The increased focus on the results of professional practice (that is, the health outcomes of individuals and populations) creates two related tensions which will be considered in this paper. The first is the need for improved working and collaboration among different health professionals; the second is the demand for a broader vision of continuing medical education (CME).
Almost everyone who seeks medical care interacts with more than one health professional. The number of professionals involved and the importance of their ability to work collaboratively increases with the complexity of the patient’s needs. New initiatives to improve management of diseases such as asthma, diabetes, or congestive heart failure invariably point out the need for interprofessional collaboration.1 Increasingly, the “myth of the omnipotence of the independent practitioner” is being challenged as we discover the gains in quality and savings in cost when health professionals work together well.2
At the same time, traditional approaches to delivering CME for doctors are being questioned. A recent review of randomised controlled trials of CME concluded that it was undermined by difficulties with its delivery, that it seemed unable to respond to the urgent demands of healthcare reform, and that there was little evidence for its own effectiveness and efficacy.3 The bulk of the studies focused on traditional approaches, although they identified a widening range of CME activities. Further, it was shown that even when there was change in doctors’ behaviour there was “most often a small, less often a moderate, and rarely a large” effect on health outcomes.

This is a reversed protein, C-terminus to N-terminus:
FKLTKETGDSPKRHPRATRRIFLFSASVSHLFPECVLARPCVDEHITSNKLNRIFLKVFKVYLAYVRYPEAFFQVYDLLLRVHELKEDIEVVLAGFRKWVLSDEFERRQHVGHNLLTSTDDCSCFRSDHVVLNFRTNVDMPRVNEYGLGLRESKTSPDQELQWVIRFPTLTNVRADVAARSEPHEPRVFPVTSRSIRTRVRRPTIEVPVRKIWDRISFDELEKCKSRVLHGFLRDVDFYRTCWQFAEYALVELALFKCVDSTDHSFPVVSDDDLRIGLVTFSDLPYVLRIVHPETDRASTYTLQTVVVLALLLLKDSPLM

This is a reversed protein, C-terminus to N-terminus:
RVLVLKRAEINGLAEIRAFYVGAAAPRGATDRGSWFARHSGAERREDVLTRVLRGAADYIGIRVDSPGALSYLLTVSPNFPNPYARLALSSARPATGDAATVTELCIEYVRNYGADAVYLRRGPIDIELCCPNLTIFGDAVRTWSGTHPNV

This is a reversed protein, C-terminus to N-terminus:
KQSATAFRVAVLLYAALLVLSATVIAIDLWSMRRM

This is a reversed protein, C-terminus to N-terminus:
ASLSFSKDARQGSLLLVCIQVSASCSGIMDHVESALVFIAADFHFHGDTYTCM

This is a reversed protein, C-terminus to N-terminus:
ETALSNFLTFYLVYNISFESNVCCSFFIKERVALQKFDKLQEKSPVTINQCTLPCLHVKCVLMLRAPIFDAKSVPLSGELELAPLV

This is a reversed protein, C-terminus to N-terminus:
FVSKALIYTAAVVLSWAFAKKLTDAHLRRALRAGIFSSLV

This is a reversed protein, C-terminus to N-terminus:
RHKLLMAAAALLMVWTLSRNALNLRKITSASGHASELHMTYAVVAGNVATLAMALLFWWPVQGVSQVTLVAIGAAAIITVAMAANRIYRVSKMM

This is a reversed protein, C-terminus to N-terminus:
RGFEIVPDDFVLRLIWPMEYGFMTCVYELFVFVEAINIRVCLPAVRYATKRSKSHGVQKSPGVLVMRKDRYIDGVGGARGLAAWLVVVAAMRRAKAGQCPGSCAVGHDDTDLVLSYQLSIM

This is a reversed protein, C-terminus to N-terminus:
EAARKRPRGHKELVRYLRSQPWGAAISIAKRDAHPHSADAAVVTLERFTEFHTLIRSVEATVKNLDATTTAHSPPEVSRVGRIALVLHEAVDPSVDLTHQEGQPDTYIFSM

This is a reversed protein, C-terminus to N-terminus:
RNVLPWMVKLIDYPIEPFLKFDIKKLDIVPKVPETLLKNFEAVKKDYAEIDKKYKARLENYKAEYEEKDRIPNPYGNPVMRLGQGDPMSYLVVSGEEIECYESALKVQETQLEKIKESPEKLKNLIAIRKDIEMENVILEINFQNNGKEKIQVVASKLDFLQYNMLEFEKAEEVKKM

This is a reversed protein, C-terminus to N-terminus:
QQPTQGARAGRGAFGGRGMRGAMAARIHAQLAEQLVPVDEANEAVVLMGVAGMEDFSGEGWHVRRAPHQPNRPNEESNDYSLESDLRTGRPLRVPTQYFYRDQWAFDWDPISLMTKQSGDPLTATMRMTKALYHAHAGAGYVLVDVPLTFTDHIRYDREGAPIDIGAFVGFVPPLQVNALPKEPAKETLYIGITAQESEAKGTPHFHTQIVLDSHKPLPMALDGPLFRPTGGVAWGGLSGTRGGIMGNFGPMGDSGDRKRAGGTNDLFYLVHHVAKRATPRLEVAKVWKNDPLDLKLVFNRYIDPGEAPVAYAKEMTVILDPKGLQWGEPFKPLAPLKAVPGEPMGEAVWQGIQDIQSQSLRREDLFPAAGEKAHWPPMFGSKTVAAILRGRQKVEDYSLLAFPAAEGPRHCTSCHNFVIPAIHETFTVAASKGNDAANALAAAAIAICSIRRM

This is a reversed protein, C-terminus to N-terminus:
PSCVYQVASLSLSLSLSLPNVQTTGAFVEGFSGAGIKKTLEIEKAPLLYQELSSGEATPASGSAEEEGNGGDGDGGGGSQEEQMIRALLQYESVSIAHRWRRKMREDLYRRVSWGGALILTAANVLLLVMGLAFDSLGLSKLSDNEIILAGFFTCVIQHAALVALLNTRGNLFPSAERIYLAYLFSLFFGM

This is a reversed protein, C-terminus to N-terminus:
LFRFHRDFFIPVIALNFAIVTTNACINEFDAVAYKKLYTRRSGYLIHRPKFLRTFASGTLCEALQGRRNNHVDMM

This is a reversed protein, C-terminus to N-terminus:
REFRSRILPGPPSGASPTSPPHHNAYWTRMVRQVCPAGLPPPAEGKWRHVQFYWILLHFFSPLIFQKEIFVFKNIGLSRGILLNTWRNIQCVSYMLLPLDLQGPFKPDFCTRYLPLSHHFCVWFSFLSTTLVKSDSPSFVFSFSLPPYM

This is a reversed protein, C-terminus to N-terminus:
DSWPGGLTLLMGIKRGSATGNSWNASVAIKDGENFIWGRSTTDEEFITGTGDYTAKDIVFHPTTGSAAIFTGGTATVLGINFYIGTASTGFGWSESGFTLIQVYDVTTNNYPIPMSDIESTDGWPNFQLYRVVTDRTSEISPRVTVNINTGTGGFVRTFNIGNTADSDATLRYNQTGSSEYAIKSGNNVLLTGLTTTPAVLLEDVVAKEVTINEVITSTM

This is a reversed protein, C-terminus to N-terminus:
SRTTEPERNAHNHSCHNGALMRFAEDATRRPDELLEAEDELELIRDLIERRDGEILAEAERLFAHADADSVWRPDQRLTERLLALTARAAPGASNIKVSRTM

In its working paper Continuing Professional Development for Doctors and Dentists, the Standing Committee on Postgraduate Medical and Dental Education (SCOPME) concluded that “conventional continuing medical education is no longer adequate to meet all the education and career development needs of doctors in modern health care.”4 It argued that CME needs to be set in the wider context of continuing professional development. While updates of clinical knowledge for individual doctors remain important, other learning is needed, including strategies for multidisciplinary and multiprofessional working. (Although the SCOPME report speaks of multiprofessional learning, the term “interprofessional” has since gained favour. For many, “interprofessional” better reflects the need for dynamic interaction among professionals to ensure that learning goes beyond merely having members of different professions sharing the same classroom together.)
- Greater focus on results of professional practice creates a need for improved collaboration by medical professionals and a broader vision of continuing medical education
- Effective interprofessional working ranges from loosely coordinated collaboration to closely organised teamwork. Across this range, certain key elements increase the likelihood of success
- Shared goals around patients’ needs, and an approach focus in on processes that serve that need, can help transcend traditional barriers
- Effective adult learning occurs when the topic is important to the learner and when learning combines reflection with concrete experience